4. Professional Reading
Now that you’re home, it might be time to crack the books! There are so many truly wonderful options for professional reading.
MiddleWeb offers a wonderful book review program. Teachers can ask for a recently published professional book and the MiddleWeb staff will mail you a free copy if you agree to write a short review to be published at the MiddleWeb site. For a list of books that are currently available, click here. And take a look at some of the 1000 reviews for fresh teaching ideas.
Books to Keep Us at the Top of Our Game
In a previous post for MiddleWeb, I wrote about my all-time favorite professional development books. These are books that I return to often to inform my work as an educator. Even better, read my book, Working Hard, Working Happy: Cultivating a Culture of Effort and Joy in the Classroom! Okay, this is a shameless plug, but I’m proud of Working Hard, Working Happy, and I think it’s a great resource. Give it a read and if you want, we can Zoom and chat about it!
10 Book Challenges
Just plain old pleasure reading is an important form of professional development. Really! It is! Choose a topic that goes with the content area you teach and read 10 books that kids in your grade might like. Reading widely in the content area and/or grade level you teach will help you to have good ideas for books to suggest to your kiddos. (See this SLJ post for links to free book access during the pandemic.)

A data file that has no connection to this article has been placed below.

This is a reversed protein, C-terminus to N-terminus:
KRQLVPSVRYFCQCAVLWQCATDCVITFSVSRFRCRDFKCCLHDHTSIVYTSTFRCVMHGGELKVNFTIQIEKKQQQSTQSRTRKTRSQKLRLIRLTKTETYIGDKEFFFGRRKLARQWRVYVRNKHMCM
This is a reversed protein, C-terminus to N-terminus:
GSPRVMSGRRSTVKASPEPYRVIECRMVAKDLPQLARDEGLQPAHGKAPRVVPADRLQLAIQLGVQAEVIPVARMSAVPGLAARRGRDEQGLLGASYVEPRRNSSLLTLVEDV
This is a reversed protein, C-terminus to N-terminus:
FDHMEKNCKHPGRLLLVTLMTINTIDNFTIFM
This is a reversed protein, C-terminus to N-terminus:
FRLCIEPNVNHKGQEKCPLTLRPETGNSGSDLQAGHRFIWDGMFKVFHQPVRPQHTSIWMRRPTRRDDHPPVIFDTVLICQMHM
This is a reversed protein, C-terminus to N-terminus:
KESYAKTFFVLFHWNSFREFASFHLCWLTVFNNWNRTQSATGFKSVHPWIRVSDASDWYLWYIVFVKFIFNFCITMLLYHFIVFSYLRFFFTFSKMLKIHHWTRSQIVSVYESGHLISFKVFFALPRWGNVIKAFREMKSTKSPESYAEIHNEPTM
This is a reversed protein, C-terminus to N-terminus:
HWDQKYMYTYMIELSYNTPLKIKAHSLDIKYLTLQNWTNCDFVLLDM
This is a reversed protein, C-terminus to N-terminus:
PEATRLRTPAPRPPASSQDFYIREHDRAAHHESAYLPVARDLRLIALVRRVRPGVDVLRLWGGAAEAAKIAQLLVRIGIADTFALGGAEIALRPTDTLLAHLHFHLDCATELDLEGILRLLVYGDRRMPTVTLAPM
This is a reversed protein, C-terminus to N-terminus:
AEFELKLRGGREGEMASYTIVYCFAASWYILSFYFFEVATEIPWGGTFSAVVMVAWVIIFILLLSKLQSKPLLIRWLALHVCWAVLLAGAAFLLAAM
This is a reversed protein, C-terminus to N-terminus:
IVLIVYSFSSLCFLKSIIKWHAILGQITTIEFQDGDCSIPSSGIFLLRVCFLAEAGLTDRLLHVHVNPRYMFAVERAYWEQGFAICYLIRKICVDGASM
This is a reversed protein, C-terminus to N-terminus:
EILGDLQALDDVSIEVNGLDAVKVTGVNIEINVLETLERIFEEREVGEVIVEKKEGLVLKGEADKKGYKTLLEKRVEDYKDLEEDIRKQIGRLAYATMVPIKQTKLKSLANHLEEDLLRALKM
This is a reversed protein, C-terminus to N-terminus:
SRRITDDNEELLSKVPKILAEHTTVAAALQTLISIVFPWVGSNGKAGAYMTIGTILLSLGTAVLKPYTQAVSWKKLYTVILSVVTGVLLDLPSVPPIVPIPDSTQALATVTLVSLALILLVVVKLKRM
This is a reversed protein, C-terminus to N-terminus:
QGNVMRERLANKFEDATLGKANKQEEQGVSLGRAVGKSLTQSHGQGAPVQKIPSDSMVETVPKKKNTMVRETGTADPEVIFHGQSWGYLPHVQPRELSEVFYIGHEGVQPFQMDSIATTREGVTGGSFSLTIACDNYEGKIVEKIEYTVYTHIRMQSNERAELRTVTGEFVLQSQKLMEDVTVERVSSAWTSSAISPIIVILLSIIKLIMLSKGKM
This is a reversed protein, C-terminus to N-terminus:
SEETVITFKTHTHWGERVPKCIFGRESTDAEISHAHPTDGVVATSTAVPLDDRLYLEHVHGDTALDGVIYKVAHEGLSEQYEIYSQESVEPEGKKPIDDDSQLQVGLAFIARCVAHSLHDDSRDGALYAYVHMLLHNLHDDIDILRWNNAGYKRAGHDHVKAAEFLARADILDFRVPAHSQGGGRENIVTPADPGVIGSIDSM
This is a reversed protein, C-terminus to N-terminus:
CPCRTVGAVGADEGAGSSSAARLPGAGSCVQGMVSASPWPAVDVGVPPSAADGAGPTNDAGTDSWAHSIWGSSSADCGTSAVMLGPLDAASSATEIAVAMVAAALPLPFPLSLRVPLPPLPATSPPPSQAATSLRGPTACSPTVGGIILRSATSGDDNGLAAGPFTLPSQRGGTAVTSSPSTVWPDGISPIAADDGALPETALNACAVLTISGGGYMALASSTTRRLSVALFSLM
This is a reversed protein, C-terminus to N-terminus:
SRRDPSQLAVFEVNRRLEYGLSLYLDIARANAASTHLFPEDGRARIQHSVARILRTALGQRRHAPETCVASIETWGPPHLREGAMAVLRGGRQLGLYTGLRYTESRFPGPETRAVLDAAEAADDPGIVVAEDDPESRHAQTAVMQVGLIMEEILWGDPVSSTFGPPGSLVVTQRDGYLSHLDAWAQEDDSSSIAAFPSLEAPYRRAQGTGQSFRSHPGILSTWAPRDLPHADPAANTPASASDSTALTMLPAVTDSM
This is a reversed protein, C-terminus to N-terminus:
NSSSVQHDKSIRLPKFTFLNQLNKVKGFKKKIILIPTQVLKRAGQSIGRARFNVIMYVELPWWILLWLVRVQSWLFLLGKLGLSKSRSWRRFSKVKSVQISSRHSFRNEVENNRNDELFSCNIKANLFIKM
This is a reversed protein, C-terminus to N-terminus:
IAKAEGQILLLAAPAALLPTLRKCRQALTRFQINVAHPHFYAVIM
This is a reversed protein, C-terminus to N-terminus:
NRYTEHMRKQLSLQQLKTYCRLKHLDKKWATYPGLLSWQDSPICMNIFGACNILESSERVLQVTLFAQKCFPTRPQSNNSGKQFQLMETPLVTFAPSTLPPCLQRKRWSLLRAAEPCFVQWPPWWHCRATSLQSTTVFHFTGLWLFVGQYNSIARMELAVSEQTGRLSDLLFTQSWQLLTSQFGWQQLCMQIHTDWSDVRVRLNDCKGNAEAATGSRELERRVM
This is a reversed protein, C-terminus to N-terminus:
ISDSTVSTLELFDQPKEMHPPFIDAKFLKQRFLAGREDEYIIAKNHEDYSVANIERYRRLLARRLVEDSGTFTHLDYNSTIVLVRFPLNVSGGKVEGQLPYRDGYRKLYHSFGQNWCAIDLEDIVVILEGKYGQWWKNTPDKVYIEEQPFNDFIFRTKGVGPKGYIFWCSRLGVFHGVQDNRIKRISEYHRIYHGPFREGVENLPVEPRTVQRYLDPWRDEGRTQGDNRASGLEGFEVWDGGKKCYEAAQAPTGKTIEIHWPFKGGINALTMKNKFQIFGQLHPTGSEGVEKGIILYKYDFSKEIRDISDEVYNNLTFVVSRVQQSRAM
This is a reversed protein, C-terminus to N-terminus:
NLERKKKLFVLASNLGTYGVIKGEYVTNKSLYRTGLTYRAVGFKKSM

Again, I want to remind you that it’s okay to do none of these things. If you chose to, I’d love to hear about your experiences! Reach out! I’m home too! I’d love to chat.
Rita Platt is a principal in Wisconsin and recently received a leadership award from the Kohl Foundation. Her first book, Working Hard, Working Happy: Cultivating a Culture of Effort and Joy in the Classroom, is a Routledge/ MiddleWeb publication. It’s a quick read, filled with practical ideas about creating a learning culture in your classroom and school (see this review by Anne Anderson). MiddleWeb readers receive a 20% discount at the Routledge site with the code MWEB1.